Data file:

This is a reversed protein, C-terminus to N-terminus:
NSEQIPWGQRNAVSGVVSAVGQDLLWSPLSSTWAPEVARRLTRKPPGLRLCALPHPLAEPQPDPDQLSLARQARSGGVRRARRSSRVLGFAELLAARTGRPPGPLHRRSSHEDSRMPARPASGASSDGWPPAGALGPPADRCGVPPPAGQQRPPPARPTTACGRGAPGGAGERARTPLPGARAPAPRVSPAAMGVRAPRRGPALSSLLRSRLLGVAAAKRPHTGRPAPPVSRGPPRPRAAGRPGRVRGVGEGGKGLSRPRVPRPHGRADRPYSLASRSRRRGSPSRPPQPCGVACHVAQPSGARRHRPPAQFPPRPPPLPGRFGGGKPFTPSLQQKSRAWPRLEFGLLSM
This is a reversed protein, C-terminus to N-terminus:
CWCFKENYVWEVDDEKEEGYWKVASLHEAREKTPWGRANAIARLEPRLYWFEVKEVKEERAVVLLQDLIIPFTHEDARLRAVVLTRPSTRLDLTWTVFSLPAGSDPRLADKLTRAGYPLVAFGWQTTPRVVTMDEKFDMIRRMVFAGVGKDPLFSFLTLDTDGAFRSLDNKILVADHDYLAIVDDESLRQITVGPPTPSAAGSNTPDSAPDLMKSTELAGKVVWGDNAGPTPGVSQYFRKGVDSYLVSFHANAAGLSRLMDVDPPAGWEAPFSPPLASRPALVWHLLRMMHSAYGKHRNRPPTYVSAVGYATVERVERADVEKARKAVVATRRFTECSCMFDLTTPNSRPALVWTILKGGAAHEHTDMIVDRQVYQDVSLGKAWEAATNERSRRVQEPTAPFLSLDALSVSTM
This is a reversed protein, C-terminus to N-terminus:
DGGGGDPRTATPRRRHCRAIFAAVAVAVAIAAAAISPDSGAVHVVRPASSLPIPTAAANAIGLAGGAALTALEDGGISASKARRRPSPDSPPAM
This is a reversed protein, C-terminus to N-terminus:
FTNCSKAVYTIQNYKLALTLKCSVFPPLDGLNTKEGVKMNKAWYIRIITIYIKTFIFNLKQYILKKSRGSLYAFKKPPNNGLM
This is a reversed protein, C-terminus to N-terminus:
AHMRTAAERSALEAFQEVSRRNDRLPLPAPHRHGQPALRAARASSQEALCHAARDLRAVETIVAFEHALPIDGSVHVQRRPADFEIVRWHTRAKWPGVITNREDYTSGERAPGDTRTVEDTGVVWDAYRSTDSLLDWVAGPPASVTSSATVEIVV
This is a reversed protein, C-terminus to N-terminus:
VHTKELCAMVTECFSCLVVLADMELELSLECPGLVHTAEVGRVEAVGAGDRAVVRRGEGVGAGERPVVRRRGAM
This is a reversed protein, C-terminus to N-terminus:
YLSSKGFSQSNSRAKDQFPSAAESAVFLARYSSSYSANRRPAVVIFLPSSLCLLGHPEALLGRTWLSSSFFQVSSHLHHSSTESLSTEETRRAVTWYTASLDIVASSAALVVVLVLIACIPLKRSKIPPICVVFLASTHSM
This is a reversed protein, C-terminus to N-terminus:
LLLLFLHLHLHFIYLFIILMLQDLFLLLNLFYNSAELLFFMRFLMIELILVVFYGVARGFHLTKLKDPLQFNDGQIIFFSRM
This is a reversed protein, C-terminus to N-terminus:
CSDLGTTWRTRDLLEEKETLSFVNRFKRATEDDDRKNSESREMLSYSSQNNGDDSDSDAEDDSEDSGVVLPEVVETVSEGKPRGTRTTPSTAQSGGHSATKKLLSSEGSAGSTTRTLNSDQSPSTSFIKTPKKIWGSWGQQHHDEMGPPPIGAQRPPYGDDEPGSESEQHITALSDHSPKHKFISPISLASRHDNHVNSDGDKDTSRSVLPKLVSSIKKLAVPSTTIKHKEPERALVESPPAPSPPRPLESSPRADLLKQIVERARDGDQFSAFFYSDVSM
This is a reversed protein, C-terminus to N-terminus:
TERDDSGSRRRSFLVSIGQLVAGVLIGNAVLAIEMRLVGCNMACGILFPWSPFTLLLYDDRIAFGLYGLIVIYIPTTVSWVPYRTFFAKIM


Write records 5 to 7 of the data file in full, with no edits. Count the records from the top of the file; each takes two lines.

This is a reversed protein, C-terminus to N-terminus:
AHMRTAAERSALEAFQEVSRRNDRLPLPAPHRHGQPALRAARASSQEALCHAARDLRAVETIVAFEHALPIDGSVHVQRRPADFEIVRWHTRAKWPGVITNREDYTSGERAPGDTRTVEDTGVVWDAYRSTDSLLDWVAGPPASVTSSATVEIVV
This is a reversed protein, C-terminus to N-terminus:
VHTKELCAMVTECFSCLVVLADMELELSLECPGLVHTAEVGRVEAVGAGDRAVVRRGEGVGAGERPVVRRRGAM
This is a reversed protein, C-terminus to N-terminus:
YLSSKGFSQSNSRAKDQFPSAAESAVFLARYSSSYSANRRPAVVIFLPSSLCLLGHPEALLGRTWLSSSFFQVSSHLHHSSTESLSTEETRRAVTWYTASLDIVASSAALVVVLVLIACIPLKRSKIPPICVVFLASTHSM